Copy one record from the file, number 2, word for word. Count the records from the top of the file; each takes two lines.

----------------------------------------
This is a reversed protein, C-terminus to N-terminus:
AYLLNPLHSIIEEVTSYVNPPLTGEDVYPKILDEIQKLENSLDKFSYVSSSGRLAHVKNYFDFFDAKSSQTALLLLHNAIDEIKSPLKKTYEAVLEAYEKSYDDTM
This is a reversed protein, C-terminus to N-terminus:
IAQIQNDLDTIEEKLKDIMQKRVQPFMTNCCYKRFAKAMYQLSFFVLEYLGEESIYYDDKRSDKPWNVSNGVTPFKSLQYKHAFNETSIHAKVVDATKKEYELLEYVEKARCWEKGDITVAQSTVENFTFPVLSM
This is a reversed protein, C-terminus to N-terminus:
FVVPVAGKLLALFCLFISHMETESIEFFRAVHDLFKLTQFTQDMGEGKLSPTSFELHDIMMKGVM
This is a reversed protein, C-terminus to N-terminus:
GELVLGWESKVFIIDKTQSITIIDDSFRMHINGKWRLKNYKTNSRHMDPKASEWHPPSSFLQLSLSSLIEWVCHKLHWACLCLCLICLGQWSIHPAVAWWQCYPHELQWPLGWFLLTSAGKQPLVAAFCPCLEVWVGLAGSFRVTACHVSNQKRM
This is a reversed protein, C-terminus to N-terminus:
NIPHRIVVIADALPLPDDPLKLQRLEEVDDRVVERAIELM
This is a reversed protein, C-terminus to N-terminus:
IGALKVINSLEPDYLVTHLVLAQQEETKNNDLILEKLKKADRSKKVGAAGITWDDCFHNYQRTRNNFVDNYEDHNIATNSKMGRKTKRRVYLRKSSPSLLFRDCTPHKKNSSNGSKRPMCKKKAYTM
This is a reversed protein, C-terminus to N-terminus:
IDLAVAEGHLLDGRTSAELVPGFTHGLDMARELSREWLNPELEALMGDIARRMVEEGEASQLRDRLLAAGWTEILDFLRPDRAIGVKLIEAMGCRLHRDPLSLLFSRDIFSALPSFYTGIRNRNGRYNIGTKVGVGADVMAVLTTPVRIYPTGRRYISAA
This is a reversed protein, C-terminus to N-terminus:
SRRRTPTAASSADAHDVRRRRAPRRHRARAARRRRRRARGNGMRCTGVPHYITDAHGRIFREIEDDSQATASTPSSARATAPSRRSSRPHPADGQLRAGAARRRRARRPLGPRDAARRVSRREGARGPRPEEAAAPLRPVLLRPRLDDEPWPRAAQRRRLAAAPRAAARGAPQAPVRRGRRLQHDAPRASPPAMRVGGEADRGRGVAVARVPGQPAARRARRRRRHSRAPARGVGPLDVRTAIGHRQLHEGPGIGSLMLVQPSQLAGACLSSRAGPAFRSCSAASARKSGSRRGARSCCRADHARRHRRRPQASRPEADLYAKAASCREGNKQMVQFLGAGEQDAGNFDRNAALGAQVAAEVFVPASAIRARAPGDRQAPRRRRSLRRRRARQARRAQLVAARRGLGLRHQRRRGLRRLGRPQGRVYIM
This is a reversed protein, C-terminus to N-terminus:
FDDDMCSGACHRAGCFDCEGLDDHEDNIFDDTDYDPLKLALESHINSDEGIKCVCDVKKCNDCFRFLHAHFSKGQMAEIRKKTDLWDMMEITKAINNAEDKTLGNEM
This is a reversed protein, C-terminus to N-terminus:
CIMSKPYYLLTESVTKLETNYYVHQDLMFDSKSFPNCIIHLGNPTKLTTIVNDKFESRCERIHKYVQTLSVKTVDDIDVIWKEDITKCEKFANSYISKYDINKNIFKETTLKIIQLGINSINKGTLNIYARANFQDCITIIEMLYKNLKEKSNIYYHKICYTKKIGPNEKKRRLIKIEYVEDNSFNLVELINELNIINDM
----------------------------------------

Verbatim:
This is a reversed protein, C-terminus to N-terminus:
IAQIQNDLDTIEEKLKDIMQKRVQPFMTNCCYKRFAKAMYQLSFFVLEYLGEESIYYDDKRSDKPWNVSNGVTPFKSLQYKHAFNETSIHAKVVDATKKEYELLEYVEKARCWEKGDITVAQSTVENFTFPVLSM